Coronavirus Roundup: Agencies Warn of Cyber Breaches During Telework
There's a lot to keep track of. Here’s today’s list of news updates and stories you may have missed.
The death toll in the United States from coronavirus topped 10,000 on Monday, as White House and federal officials warned this would be a dire week. Here are some recent headlines you might have missed.
The Centers for Disease Control and Prevention launched a new website to bolster the government’s biosurveillance database. “The system collects data from hospitals, local public health departments, pharmacies and more to give researchers and officials a view of how diseases spread across the country,” NextGov reported. CDC is working with Johns Hopkins University’s Applied Physics Laboratory on the initiative. Read more here.
On Monday, following New York Gov. Andrew Cuomo’s request, President Trump authorized coronavirus patients to be admitted to the military hospital ship in New York. Originally the ship was meant for other treatment, but Cuomo said during his press conference that hospitals need more assistance for coronavirus than anything else.
The military news website Task and Purpose obtained audio on Monday of Acting Navy Secretary Thomas Modly calling former Capt. Brett Crozier “too naive or too stupid” for his letter requesting help for his aircraft carrier stricken with coronavirus. After initially standing by his remarks, Modly apologized later on Monday to Crozier, who has tested positive for COVID-19 along with at least 155 sailors, Crozier’s family and USS Roosevelt crew.
During the briefing on Monday night, President Trump said he “may just get involved” in the situation. “I’m good at settling these arguments.”
The Army paused bringing new recruits to basic training for two weeks after which it will reassess. This does not apply to recruits already at training. So far there are 100 confirmed coronavirus cases among trainees, some of whom have recovered, The Army Times reported on Monday.
The Defense Department is helping other federal agencies in the five clinical trials for possible coronavirus vaccines, officials said during a press briefing on Monday.
NASA is experiencing increased cyber threats during the pandemic, according to an agency memo published by Space Ref. This includes phishing attempts, malware attacks, and unknown users trying to access “malicious sites.”
Similarly, FCW obtained a HHS email noting, “The surge of telework among federal agencies following the coronavirus outbreak has created a wide attack surface for malicious third-parties to exploit in numerous ways.” It outlines risks associated with video conferencing, web meetings and social media.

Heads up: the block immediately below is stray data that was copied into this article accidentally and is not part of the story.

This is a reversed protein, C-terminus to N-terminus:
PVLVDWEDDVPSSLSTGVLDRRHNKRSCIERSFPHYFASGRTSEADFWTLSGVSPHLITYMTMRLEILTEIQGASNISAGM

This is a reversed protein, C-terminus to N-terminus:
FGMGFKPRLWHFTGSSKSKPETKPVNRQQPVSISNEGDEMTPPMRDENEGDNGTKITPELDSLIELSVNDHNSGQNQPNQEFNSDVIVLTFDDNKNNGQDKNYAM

Read DefenseOne’s coverage of the Pentagon’s use of Zoom for video calls and the potential security vulnerabilities with it.
The Health and Human Services inspector general reported on Monday that hospitals are facing “severe shortages of testing supplies” and “widespread shortages of [personal protective equipment].” During the briefing on Monday, Trump was irked by questions about the report and questioned the credibility of acting HHS Inspector General Christi Grimm. Grimm has only been in her current role since January, but has worked for the office since 1999.
Senate Minority Leader Chuck Schumer, D-N.Y., named Bharat Ramamurti, a former aide to Sen. Elizabeth Warren, D-Mass., as his pick for the panel that will oversee the administration’s coronavirus spending. The five-member panel was established in the $2 trillion CARES Act. Schumer was the first of the congressional leaders to announce his pick, Politico reported.
Thirty-two bipartisan organizations wrote to congressional leadership on Monday with suggested transparency and oversight guidelines for coronavirus relief packages. “Each of our respective organizations has preferred public policy outcomes that we work to achieve,” they wrote. “But in this time of crisis, we all believe it most important to put aside our disagreements and focus on the shared goal of doing what is best for the country.”